Title: Brooklyn: A Novel
Author: Colm Toibin
Source: The library where I work
Challenges: Read 'n' Review challenge
First Sentence: "Eilis Lacey, sitting at the window of the upstairs living room in the house on Friary Street, noticed her sister walking briskly from work."
Summary (From book flap):
Eilis Lacey has come of age in small-town Ireland in the years following World War Two. Though skilled at bookkeeping, she cannot find a job in the miserable Irish economy. When and Irish priest from Brooklyn offers to sponsor Eilis in America -- to live and work in a Brooklyn neighborhood "just like Ireland" -- she decides she must go, leaving her fragile mother and her charismatic sister behind.
Eilis finds work in a department store on Fulton Street, and when she least expects it, finds love. Tony, a blond Italian from a big family, slowly wins her over with patient charm. He takes Eilis to Coney Island and Ebbets Field, and home to dinner in the two-room apartment he shares with his brothers and parents. He talks of having children who are Dodgers fans. But just as Eilis begins to fall in love with Tony, devastating news from Ireland threatens the promise of her future.
My Two Cents:
I absolutely loved this novel. If I hadn't had other distractions to deal with, I easily could have finished it in an afternoon. It was short, but rich in characterization and lyricism.
The central character, Eilis, is just what anyone would expect of a fairly sheltered girl moving to a big city in a foreign country. After a lifetime spent in the shadow of her sister, she doesn't know how to act when all the focus is on her. It takes Eilis some time to gain her sea legs, so to speak, and even then she struggles somewhat with the female relationships into which her boarding situation forces her.She is a woman caught between two worlds, and the reader really gets to see that struggle. As the end of the book neared, I found myself growing angry with Eilis for some of the choices she made, but I also could see that her choices grew out of the way Toibin had characterized her for the bulk of the book.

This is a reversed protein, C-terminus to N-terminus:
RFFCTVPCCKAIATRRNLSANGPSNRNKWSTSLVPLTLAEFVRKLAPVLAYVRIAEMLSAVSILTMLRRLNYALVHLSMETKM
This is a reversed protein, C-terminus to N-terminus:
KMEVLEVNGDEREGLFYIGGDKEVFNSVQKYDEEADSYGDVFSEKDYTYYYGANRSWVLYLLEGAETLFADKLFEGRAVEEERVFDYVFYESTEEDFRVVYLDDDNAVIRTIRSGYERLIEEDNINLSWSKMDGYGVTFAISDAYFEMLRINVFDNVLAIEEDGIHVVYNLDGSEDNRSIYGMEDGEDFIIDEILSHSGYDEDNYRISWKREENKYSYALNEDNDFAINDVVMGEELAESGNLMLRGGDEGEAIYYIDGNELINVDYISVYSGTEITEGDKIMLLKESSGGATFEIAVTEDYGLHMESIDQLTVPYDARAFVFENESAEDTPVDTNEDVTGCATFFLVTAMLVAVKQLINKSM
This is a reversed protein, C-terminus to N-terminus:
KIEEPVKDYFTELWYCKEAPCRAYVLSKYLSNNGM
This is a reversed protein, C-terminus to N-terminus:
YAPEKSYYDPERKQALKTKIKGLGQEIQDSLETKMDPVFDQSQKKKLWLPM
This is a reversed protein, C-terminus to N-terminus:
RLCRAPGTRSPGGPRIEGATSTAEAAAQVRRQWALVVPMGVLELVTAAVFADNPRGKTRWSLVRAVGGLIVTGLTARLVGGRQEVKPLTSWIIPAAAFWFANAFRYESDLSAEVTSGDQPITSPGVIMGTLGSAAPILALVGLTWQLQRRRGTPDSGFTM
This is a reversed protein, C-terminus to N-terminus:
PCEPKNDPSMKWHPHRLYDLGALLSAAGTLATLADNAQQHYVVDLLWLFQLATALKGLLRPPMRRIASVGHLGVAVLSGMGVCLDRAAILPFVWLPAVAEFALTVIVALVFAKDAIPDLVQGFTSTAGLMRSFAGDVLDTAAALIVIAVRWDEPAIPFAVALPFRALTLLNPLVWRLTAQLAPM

My favorite character, though, was Tony. I couldn't help but smile nearly every time he came into the action. He was funny and charming and incredibly caring. You know how everyone on the Twilight bandwagon says they want to find their Edward? Well, I would want to find my Tony. I just adored him.
Toibin's writing is beautiful. He brings both small-town Ireland and big-city New York to life on the page, and he writes a very convincing female character in Eilis. Here's an example of his writing, chosen at random:
She lay on the bed with the letters beside her. For the past few weeks, she realized, she had not really thought of home. The town had come to her in flashing pictures, such as the one that had come during the afternoon of the sale, and she had thought of course of her mother and Rose, but her own life in Enniscorthy, the life she had lost and would never have again, she had kept out of her mind. Every day she had come back to this small room in this house full of sounds and gone over everything new that had happened. Now, all that seemed like nothing compared to the picture she had of home, of her own room, the house in Friary Street, the food she had eaten there, the clothes she wore, how quiet everything was.The only criticism I have of this book is that Eilis makes a big choice in the end, but she doesn't make that choice for the reason I would have liked her to. Was the decision in character for her? Yes. Did it make sense? Yes. But, did I like the reason behind that choice? No, I didn't.
I would recommend this book to anyone who likes vivid characters, flowing prose passages and coming-of-age stories.